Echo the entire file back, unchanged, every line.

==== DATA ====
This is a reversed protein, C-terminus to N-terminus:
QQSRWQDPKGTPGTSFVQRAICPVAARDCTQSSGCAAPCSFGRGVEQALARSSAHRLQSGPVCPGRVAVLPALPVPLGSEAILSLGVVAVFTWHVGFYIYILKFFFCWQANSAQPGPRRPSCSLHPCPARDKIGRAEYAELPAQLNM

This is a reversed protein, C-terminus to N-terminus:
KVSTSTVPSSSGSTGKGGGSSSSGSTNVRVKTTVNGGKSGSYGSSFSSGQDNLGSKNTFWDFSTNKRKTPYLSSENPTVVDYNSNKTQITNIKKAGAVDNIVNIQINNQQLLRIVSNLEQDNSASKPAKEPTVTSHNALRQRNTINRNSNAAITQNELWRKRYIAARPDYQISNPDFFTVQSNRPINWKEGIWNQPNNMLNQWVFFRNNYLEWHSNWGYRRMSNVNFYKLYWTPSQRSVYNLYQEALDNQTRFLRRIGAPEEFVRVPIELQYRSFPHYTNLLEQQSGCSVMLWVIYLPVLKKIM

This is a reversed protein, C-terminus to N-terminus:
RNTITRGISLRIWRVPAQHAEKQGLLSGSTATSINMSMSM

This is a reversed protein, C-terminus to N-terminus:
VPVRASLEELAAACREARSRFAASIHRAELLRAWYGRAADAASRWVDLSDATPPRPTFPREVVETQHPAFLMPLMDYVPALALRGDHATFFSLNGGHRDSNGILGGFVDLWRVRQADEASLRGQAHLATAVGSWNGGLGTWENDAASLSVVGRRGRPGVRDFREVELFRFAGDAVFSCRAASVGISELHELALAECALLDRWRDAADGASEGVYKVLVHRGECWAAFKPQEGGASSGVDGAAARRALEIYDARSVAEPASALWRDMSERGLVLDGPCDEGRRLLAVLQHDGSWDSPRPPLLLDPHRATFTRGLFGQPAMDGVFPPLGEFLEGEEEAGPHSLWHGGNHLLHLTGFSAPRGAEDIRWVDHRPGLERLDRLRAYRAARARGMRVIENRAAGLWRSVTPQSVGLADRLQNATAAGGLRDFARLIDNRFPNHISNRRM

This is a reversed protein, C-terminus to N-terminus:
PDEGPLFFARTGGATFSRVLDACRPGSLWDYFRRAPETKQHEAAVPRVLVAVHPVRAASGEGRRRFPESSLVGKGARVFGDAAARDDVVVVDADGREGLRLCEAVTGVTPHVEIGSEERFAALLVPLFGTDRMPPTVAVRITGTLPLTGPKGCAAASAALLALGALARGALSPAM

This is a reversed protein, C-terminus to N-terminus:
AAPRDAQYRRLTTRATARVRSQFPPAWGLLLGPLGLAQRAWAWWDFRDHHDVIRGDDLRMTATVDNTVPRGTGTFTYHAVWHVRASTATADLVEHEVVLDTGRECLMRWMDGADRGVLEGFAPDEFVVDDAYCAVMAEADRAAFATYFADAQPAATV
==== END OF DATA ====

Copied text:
This is a reversed protein, C-terminus to N-terminus:
QQSRWQDPKGTPGTSFVQRAICPVAARDCTQSSGCAAPCSFGRGVEQALARSSAHRLQSGPVCPGRVAVLPALPVPLGSEAILSLGVVAVFTWHVGFYIYILKFFFCWQANSAQPGPRRPSCSLHPCPARDKIGRAEYAELPAQLNM

This is a reversed protein, C-terminus to N-terminus:
KVSTSTVPSSSGSTGKGGGSSSSGSTNVRVKTTVNGGKSGSYGSSFSSGQDNLGSKNTFWDFSTNKRKTPYLSSENPTVVDYNSNKTQITNIKKAGAVDNIVNIQINNQQLLRIVSNLEQDNSASKPAKEPTVTSHNALRQRNTINRNSNAAITQNELWRKRYIAARPDYQISNPDFFTVQSNRPINWKEGIWNQPNNMLNQWVFFRNNYLEWHSNWGYRRMSNVNFYKLYWTPSQRSVYNLYQEALDNQTRFLRRIGAPEEFVRVPIELQYRSFPHYTNLLEQQSGCSVMLWVIYLPVLKKIM

This is a reversed protein, C-terminus to N-terminus:
RNTITRGISLRIWRVPAQHAEKQGLLSGSTATSINMSMSM

This is a reversed protein, C-terminus to N-terminus:
VPVRASLEELAAACREARSRFAASIHRAELLRAWYGRAADAASRWVDLSDATPPRPTFPREVVETQHPAFLMPLMDYVPALALRGDHATFFSLNGGHRDSNGILGGFVDLWRVRQADEASLRGQAHLATAVGSWNGGLGTWENDAASLSVVGRRGRPGVRDFREVELFRFAGDAVFSCRAASVGISELHELALAECALLDRWRDAADGASEGVYKVLVHRGECWAAFKPQEGGASSGVDGAAARRALEIYDARSVAEPASALWRDMSERGLVLDGPCDEGRRLLAVLQHDGSWDSPRPPLLLDPHRATFTRGLFGQPAMDGVFPPLGEFLEGEEEAGPHSLWHGGNHLLHLTGFSAPRGAEDIRWVDHRPGLERLDRLRAYRAARARGMRVIENRAAGLWRSVTPQSVGLADRLQNATAAGGLRDFARLIDNRFPNHISNRRM

This is a reversed protein, C-terminus to N-terminus:
PDEGPLFFARTGGATFSRVLDACRPGSLWDYFRRAPETKQHEAAVPRVLVAVHPVRAASGEGRRRFPESSLVGKGARVFGDAAARDDVVVVDADGREGLRLCEAVTGVTPHVEIGSEERFAALLVPLFGTDRMPPTVAVRITGTLPLTGPKGCAAASAALLALGALARGALSPAM

This is a reversed protein, C-terminus to N-terminus:
AAPRDAQYRRLTTRATARVRSQFPPAWGLLLGPLGLAQRAWAWWDFRDHHDVIRGDDLRMTATVDNTVPRGTGTFTYHAVWHVRASTATADLVEHEVVLDTGRECLMRWMDGADRGVLEGFAPDEFVVDDAYCAVMAEADRAAFATYFADAQPAATV